I was recently informed that Betteridge's Law of headlines states that "Any headline that ends in a question mark can be answered by the word no." But while I don't want to break any laws, including Mr Betteridge's very witty and clever one, when it comes to green claims the answer is sometimes less... black and white.
Last year, the ASA partnered with research company JIGSAW to carry out a qualitative study into consumer understanding of a couple of commonly used environmental terms, specifically "carbon neutral" and "net zero". They also investigated consumer understanding of the terms "electric" and "hybrid" to describe vehicles.
The research involved 75 in-depth interviews, conducted across the UK. The sample included participants from different demographic groups, locations, and varying levels of engagement with the subject matter.
You might think that 75 people seems like a relatively limited number, but it turns out that if you want to find confused people, you don't need to cast a wide net. I suspect that sentiment isn't limited to environmental claims.
Our survey says...
Yesterday, the ASA published the findings of that research.
To give Mr Ian Betteridge his due, at first glance the answer to the question I posed in the headline does appear to be a big fat 'no'. However, the research found that a broad spectrum of environmental engagement levels emerged, influencing the understanding of, and reaction to, environmental claims.
When it comes to environmental claims, particularly the claims "carbon neutral" and "net zero", the respondents fell into one of three broad categories:
- The detached participant. These are consumers "at the least-knowledgeable end of the spectrum, the detached participants expressed little interest in, or understanding of, the claims."
- The mainstream participant. These participants were better able to understand the role of carbon in climate change, and even sometimes felt that they personally should be doing more.
- The engaged participant. These participants were personally committed to monitoring their own carbon footprint and were much more comfortable with the science and language of climate change.
One might argue that consumers who are more likely to be influenced by environmental claims already have a greater understanding of the meaning of those environmental claims, and are less likely to be confused or misled by the specific green claims that the ASA and CMA are concerned are inherently ambiguous.
Conversely, consumers with little interest in the claims are less likely to be influenced by them anyway, so if their purchasing decision is unlikely to be shaped by such claims, perhaps it doesn't matter that they don't really understand them... though obviously that's not an excuse to make general misleading claims about a company or product's environmental credentials.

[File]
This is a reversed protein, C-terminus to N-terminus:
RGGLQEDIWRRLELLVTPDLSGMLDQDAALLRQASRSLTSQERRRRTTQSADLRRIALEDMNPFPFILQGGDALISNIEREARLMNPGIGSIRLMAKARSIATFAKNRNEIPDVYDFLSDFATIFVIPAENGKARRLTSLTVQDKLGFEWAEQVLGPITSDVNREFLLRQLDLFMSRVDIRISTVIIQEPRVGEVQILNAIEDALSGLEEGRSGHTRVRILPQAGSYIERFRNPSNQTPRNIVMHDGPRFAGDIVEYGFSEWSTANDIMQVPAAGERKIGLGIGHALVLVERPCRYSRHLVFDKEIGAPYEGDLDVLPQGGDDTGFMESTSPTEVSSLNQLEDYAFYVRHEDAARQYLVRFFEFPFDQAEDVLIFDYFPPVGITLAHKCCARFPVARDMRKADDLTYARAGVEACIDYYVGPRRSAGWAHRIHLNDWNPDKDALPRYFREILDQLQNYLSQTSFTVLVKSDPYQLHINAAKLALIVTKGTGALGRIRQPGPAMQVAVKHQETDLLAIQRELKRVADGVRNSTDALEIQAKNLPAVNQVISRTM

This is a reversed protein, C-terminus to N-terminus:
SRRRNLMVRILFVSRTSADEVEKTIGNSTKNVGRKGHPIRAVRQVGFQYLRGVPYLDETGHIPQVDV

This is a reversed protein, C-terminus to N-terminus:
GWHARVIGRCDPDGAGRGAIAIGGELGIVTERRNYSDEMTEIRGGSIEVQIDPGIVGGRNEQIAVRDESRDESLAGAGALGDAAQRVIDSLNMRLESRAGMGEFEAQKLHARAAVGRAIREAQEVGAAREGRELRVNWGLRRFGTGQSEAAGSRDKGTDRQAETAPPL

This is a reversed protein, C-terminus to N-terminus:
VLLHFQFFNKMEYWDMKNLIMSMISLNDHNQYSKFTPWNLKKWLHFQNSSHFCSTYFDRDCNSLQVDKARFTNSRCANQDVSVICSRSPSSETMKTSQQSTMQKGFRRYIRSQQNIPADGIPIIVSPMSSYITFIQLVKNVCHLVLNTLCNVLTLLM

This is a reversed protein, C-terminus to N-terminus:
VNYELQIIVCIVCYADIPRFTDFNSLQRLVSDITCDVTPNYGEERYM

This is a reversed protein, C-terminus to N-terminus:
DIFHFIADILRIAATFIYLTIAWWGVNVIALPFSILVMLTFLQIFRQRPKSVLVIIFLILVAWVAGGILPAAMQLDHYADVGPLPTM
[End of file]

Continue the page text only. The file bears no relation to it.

Interestingly, and worryingly for some brands and ad agencies, the study also found that the use of environmental claims in advertising was seen as "potentially useful, but in their current form environmental claims were regarded as making little or no contribution – those interviewed felt that claims could play a constructive role in the future, enabling and encouraging environmentally responsible decision-making". So greater clarity and certainty would be in everyone's interests.
Several barriers were identified that currently "limit the usefulness and value" of these environmental claims in advertising:
- comprehension levels varied and were often too low to make sense of the terminology
- the range of seemingly overlapping terminology causes confusion
- the perceived prevalence of ‘greenwashing’ could diminish credibility.
The respondents said they felt there was a need for significant reform to be enacted and enforced by an official or government body - the claims were largely expected to be "officially defined and policed", although the exact process for this was not clear to participants.
There was consensus that standardizing definitions was a key, first step, and for their usage to be policed by an independent body. The identity of the body did not evoke strong opinions.
At the risk of diminishing some of these interesting findings, this will remind some readers of that person at a dinner party who can always be relied on to say "Someone should do something about this!" without really being able to express, when pressed, what they mean by 'someone', 'something' and 'this'. Of course, it certainly isn't the fault of participants in the study that they don't have all the answers - no one does! I am simply pointing out that general disgruntled feelings among a cross section of 75 interviewees probably won't really take us further forward on this journey towards enlightenment.